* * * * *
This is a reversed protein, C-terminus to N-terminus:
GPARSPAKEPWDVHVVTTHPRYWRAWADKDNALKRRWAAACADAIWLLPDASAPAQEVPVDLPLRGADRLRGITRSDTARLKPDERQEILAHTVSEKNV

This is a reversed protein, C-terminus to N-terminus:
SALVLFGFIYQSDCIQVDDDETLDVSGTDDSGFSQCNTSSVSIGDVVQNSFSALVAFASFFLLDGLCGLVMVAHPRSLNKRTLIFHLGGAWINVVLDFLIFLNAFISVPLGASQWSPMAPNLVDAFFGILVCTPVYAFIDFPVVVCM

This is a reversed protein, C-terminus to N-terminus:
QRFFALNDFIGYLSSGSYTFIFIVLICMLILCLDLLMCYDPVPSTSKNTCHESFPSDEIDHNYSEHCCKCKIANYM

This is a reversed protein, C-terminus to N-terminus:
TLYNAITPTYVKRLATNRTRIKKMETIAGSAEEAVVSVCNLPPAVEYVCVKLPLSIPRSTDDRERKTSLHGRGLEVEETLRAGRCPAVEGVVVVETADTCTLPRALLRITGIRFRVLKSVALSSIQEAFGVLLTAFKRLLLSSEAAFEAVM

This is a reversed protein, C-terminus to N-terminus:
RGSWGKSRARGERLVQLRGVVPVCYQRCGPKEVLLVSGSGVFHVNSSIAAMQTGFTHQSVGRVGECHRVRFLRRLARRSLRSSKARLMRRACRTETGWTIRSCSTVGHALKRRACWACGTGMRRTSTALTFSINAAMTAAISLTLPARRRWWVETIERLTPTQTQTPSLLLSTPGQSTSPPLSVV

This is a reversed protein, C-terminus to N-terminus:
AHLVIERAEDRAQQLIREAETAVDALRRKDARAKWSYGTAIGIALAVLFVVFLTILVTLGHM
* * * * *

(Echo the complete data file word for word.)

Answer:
This is a reversed protein, C-terminus to N-terminus:
GPARSPAKEPWDVHVVTTHPRYWRAWADKDNALKRRWAAACADAIWLLPDASAPAQEVPVDLPLRGADRLRGITRSDTARLKPDERQEILAHTVSEKNV

This is a reversed protein, C-terminus to N-terminus:
SALVLFGFIYQSDCIQVDDDETLDVSGTDDSGFSQCNTSSVSIGDVVQNSFSALVAFASFFLLDGLCGLVMVAHPRSLNKRTLIFHLGGAWINVVLDFLIFLNAFISVPLGASQWSPMAPNLVDAFFGILVCTPVYAFIDFPVVVCM

This is a reversed protein, C-terminus to N-terminus:
QRFFALNDFIGYLSSGSYTFIFIVLICMLILCLDLLMCYDPVPSTSKNTCHESFPSDEIDHNYSEHCCKCKIANYM

This is a reversed protein, C-terminus to N-terminus:
TLYNAITPTYVKRLATNRTRIKKMETIAGSAEEAVVSVCNLPPAVEYVCVKLPLSIPRSTDDRERKTSLHGRGLEVEETLRAGRCPAVEGVVVVETADTCTLPRALLRITGIRFRVLKSVALSSIQEAFGVLLTAFKRLLLSSEAAFEAVM

This is a reversed protein, C-terminus to N-terminus:
RGSWGKSRARGERLVQLRGVVPVCYQRCGPKEVLLVSGSGVFHVNSSIAAMQTGFTHQSVGRVGECHRVRFLRRLARRSLRSSKARLMRRACRTETGWTIRSCSTVGHALKRRACWACGTGMRRTSTALTFSINAAMTAAISLTLPARRRWWVETIERLTPTQTQTPSLLLSTPGQSTSPPLSVV

This is a reversed protein, C-terminus to N-terminus:
AHLVIERAEDRAQQLIREAETAVDALRRKDARAKWSYGTAIGIALAVLFVVFLTILVTLGHM